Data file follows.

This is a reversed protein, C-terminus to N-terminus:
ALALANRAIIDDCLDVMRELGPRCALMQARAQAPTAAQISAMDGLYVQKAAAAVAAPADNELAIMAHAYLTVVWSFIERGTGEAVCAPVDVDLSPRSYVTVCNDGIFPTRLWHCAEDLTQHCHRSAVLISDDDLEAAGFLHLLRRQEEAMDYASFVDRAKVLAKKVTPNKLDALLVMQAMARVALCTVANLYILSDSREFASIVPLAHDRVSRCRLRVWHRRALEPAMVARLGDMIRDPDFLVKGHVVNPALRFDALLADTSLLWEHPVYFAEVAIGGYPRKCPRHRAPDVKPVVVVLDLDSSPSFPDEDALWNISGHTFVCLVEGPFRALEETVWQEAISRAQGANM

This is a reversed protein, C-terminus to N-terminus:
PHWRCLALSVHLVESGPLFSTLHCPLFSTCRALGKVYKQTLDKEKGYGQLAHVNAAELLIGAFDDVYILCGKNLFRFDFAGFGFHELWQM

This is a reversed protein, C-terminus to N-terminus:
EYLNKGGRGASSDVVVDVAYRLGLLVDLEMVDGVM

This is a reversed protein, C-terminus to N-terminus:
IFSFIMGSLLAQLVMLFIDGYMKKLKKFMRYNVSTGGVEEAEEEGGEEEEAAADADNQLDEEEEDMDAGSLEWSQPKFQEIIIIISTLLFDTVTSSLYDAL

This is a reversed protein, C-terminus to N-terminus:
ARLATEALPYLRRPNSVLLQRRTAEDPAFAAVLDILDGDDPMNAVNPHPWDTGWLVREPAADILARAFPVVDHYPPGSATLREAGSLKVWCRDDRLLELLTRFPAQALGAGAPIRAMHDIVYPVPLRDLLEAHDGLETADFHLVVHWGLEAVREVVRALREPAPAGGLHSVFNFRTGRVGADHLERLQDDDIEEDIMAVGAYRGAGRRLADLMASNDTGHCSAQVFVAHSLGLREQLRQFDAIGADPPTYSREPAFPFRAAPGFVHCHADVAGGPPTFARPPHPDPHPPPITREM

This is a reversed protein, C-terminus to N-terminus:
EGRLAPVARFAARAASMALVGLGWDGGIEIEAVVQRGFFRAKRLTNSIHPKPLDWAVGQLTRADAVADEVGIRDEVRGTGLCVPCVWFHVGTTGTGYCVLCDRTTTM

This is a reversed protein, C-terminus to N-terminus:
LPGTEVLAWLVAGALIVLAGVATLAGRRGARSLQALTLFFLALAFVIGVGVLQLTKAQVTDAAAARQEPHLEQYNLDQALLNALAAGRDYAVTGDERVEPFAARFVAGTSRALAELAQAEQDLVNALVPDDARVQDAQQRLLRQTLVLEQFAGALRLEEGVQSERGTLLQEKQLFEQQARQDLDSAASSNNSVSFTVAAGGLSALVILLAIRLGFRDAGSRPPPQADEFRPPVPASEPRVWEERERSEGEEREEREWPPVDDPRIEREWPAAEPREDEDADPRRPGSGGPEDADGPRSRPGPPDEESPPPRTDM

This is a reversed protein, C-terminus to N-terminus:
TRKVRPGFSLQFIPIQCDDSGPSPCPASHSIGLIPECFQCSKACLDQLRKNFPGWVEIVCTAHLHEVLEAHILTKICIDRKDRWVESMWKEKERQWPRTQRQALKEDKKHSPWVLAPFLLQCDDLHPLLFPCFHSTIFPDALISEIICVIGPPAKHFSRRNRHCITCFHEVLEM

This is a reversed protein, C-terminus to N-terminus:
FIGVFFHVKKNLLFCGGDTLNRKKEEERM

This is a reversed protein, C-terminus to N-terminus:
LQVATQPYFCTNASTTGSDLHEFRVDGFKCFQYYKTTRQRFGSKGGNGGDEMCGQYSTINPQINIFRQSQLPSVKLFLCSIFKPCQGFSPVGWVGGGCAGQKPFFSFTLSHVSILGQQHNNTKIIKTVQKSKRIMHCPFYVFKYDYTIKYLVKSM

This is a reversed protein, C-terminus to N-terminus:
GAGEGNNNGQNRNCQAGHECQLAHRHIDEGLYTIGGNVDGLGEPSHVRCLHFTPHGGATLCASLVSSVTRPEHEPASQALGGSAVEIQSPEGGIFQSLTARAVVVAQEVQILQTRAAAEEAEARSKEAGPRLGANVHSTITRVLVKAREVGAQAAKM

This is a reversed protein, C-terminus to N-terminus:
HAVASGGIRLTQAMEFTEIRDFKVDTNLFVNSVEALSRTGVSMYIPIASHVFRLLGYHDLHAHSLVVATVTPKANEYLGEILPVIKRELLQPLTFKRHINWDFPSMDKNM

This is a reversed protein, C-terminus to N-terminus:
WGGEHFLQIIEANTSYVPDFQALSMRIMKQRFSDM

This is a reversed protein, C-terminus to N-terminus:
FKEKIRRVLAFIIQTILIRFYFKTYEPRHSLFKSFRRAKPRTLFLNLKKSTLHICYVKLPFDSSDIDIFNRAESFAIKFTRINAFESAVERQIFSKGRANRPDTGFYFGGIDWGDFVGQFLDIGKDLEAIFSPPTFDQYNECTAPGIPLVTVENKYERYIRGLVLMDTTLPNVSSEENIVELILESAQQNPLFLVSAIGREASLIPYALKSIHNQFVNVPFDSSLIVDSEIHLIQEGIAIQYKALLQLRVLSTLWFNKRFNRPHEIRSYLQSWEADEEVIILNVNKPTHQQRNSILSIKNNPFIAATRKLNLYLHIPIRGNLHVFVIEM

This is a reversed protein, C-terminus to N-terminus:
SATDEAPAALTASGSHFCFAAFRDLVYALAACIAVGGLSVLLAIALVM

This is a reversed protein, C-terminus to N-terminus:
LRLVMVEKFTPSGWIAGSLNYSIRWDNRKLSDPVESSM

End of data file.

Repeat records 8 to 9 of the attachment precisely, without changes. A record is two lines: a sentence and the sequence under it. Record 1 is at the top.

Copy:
This is a reversed protein, C-terminus to N-terminus:
TRKVRPGFSLQFIPIQCDDSGPSPCPASHSIGLIPECFQCSKACLDQLRKNFPGWVEIVCTAHLHEVLEAHILTKICIDRKDRWVESMWKEKERQWPRTQRQALKEDKKHSPWVLAPFLLQCDDLHPLLFPCFHSTIFPDALISEIICVIGPPAKHFSRRNRHCITCFHEVLEM

This is a reversed protein, C-terminus to N-terminus:
FIGVFFHVKKNLLFCGGDTLNRKKEEERM